Labor unions have been fighting to secure the right to unionize and collectively bargain for more than 250,000 public sector workers at cities, schools, colleges and counties in Colorado.
Today, 24 US states, including Colorado, prohibit or limit collective bargaining rights for public sector workers, resulting in significant discrepancies in union density and wages among public sector workers in these states compared with states that mandate public employers to bargain with workers.
An analysis conducted by the Economic Policy Institute found local government workers receive, on average, 14.1% less weekly pay compared with similar private sector workers, and local government workers in states with no collective bargaining rights averaging 22.9% lower pay. Those local government workers with weak collective bargaining rights average a 16.6% pay gap, compared with just 10.5% gap for workers in states with strong collective bargaining rights.
Brittany Williams worked as a clinical social worker in child welfare services in El Paso county, Colorado, for about four years before leaving in July 2021 due to management’s lack of concern for high workloads and failure to listen to feedback from frontline workers on how to improve services.
“It is worse than not being unionized. It was like they’re going to pretend like you have a voice, and they’re going to make you feel like you do, but the minute you try to use it, we’re going to use it against you and punish you for it,” said Williams. “I stayed long enough to know what the problems were and I left because I knew that I was never going to have a voice to fix them.”
Williams and several other co-workers started talking about ways in which they can unionize, and shortly after her management pulled her into anti-union meetings, which halted the talk about unionizing.
“None of us left those meetings feeling secure of our employment. We definitely all felt like our jobs had been threatened,” Williams said. She said she wouldn’t have left her position if she had collective bargaining rights to exercise her voice in the workplace.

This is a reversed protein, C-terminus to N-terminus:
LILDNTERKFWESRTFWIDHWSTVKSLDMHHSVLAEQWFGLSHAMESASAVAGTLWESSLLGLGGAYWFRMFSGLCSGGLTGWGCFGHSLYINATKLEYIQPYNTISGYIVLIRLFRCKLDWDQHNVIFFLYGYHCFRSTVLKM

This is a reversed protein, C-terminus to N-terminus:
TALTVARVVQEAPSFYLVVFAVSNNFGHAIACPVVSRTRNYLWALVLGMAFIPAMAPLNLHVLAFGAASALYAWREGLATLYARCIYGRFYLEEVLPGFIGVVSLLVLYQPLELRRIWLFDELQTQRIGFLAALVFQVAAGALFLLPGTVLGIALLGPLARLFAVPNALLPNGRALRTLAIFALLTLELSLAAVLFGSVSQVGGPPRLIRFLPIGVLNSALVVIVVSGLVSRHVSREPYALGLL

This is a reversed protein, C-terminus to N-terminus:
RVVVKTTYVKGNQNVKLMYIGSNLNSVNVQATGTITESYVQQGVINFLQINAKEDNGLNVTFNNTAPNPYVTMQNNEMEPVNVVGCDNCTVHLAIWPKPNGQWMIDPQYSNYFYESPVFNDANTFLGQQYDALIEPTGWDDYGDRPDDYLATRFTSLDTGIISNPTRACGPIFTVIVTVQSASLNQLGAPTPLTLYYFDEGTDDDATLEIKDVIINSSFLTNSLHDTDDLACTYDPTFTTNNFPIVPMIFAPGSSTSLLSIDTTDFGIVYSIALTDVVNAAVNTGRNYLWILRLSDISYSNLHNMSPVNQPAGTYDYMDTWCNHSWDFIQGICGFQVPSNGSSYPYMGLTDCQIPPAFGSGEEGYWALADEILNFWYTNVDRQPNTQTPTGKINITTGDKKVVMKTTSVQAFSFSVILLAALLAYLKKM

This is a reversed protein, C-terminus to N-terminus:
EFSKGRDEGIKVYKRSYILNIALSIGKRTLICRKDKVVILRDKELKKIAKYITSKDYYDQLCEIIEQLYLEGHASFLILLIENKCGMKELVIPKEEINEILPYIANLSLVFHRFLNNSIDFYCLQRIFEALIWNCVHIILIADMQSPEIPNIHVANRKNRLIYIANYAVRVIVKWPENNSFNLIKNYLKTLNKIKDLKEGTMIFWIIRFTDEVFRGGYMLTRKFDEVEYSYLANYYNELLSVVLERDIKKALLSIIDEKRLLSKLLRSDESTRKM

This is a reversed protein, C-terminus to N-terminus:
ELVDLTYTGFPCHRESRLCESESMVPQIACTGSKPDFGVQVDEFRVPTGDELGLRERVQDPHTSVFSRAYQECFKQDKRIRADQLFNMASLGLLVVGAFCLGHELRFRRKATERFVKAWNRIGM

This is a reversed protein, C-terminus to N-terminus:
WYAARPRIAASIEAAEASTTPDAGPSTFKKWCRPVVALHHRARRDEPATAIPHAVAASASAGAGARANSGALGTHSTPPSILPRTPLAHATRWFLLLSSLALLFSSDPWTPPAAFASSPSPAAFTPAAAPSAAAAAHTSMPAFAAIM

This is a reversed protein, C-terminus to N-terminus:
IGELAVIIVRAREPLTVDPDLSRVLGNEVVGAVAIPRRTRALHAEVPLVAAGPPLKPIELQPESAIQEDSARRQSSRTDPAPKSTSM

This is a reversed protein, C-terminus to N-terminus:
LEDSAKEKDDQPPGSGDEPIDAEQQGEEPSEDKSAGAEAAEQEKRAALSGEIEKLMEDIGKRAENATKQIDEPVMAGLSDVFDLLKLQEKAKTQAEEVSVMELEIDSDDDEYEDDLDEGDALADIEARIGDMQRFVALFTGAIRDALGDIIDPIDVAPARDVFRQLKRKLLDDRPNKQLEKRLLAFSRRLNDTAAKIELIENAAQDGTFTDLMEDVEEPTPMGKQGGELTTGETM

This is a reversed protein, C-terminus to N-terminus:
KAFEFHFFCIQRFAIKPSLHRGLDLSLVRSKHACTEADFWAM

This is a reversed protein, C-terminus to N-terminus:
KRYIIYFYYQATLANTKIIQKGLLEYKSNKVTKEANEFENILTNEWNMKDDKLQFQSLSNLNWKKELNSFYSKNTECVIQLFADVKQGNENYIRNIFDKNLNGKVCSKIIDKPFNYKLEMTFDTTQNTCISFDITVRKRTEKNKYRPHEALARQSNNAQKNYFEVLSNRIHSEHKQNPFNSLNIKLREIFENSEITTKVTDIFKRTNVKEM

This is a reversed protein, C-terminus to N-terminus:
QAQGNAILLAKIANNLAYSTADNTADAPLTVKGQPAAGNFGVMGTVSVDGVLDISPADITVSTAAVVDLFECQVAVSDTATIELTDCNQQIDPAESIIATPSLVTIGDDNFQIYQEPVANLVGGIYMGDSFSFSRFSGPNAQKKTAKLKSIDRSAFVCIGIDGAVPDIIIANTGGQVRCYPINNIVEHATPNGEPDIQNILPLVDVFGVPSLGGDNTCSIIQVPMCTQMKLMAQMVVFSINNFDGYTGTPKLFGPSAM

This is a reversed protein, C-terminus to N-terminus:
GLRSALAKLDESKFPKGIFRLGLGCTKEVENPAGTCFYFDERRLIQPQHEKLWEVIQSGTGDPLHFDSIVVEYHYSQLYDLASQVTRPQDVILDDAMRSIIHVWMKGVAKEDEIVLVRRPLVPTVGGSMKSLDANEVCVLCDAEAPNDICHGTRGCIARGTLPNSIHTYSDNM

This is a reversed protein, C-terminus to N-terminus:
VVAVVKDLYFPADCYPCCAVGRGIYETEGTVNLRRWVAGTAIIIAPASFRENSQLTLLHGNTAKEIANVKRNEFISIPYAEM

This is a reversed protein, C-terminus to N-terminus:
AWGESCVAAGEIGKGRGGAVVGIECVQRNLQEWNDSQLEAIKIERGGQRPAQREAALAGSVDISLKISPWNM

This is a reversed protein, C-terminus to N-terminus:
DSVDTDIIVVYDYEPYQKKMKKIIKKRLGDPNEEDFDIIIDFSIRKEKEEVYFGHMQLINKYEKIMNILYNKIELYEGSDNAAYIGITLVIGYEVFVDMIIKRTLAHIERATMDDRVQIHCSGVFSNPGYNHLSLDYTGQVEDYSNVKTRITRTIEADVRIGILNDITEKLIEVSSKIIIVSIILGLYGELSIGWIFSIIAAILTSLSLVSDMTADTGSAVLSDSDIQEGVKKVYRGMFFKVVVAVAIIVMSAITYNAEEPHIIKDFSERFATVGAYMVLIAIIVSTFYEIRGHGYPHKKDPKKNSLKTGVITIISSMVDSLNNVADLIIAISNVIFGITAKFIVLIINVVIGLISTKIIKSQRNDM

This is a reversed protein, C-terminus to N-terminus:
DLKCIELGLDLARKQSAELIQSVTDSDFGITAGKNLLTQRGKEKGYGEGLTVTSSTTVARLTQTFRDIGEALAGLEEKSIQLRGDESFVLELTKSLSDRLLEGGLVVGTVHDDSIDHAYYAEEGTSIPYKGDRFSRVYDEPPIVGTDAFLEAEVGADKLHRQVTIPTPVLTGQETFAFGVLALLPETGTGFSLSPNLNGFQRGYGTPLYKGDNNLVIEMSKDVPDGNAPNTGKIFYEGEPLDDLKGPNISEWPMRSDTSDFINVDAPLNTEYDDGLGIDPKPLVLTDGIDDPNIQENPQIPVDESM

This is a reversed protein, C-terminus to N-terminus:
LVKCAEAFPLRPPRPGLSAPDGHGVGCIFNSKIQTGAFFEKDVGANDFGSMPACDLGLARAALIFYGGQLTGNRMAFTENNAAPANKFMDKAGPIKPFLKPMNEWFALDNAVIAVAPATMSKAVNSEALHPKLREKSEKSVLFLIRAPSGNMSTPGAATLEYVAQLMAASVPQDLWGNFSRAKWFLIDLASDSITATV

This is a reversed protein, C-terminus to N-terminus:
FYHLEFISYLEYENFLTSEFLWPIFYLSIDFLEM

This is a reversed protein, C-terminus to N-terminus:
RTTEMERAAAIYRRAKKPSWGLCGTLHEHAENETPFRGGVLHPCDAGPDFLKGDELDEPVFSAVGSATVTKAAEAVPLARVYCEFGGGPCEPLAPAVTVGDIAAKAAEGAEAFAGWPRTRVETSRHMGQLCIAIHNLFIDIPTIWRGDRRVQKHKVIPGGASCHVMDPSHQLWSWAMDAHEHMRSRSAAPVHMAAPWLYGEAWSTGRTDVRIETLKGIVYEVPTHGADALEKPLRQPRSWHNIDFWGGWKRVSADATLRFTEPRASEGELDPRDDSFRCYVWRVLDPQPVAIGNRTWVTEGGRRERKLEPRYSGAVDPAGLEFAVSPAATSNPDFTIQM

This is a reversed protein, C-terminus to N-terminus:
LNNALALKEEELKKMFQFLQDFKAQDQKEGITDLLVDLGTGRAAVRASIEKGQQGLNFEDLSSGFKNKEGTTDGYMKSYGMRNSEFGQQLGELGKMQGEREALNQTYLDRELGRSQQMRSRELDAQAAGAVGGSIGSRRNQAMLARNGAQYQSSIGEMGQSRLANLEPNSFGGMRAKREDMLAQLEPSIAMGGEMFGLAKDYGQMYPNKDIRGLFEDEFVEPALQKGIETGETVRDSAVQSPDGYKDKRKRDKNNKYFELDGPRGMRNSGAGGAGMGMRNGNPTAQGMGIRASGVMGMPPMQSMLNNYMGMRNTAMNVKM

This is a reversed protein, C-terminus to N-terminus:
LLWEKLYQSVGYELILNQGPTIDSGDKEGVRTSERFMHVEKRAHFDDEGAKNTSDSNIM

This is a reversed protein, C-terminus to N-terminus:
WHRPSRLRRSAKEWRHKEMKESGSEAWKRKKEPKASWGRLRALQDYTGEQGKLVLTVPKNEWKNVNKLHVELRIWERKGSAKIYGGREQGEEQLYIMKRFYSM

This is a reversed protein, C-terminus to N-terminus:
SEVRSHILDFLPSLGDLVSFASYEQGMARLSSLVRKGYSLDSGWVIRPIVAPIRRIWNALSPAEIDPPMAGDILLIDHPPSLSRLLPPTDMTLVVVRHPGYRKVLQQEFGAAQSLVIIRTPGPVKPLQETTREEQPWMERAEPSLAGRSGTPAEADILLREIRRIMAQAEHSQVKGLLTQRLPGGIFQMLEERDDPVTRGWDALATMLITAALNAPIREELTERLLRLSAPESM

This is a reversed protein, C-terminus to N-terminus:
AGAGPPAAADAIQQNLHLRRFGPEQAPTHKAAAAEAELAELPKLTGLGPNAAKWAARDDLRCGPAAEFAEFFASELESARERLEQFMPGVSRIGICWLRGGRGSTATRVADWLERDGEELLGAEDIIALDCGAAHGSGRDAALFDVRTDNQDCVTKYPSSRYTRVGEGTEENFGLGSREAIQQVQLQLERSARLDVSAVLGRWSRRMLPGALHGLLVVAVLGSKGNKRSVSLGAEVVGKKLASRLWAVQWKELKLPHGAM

On 27 May, Colorado’s governor, Jared Polis, signed the Collective Bargaining for Counties bill into law, which expands collective bargaining rights to 36,000 county workers throughout Colorado – though that is far from the total sought by unions in the state.
Heather Burke, president of American Federation of State, County and Municipal Employees (AFSCME) Local 3927, and a full-time social caseworker for Adams county division of children and family services, fought with her co-workers to win collective bargaining rights before the bill’s passage, winning a first contract in August 2021, which included important safety protections for workers on the job.
“From the start, we noticed a difference,” said Burke. “We went from this culture of fear to this culture of being able to speak up and ask for help or give suggestions without fear of retaliation.”
The bill, although a compromise from a previously proposed bill that would have granted the right to strike to about 250,000 public sector workers throughout Colorado, was hailed as one of the most significant expansions of collective bargaining rights for public sector workers in recent years. It goes into effect next year.
“All across the nation, workers are fighting tooth and nail to get a seat at the table, and they’re winning. We see it in Starbucks coffee shops. We see it in cultural institutions, and now we’re seeing it in Colorado, where county workers will have the freedom to negotiate to improve their lives and strengthen the public services they provide,” said the AFSCME president, Lee Saunders, in response to the bill’s passage.
“It stung a little, especially coming from my own county,” said Josette Jaramillo, president of the Colorado AFL-CIO and AFSCME Local 1335, who has worked as a caseworker in Pueblo county’s department of child welfare for 17 years. She has been fighting for years to secure collective bargaining rights for herself, her co-workers, and other public sector workers throughout Colorado.
“The services that county workers provide are vital to our community, especially our most vulnerable neighbors. This just gives us an opportunity to have a voice on the job and to talk about how we can improve the workplace of the workers, as well as the services that we provide to our communities,” said Jaramillo.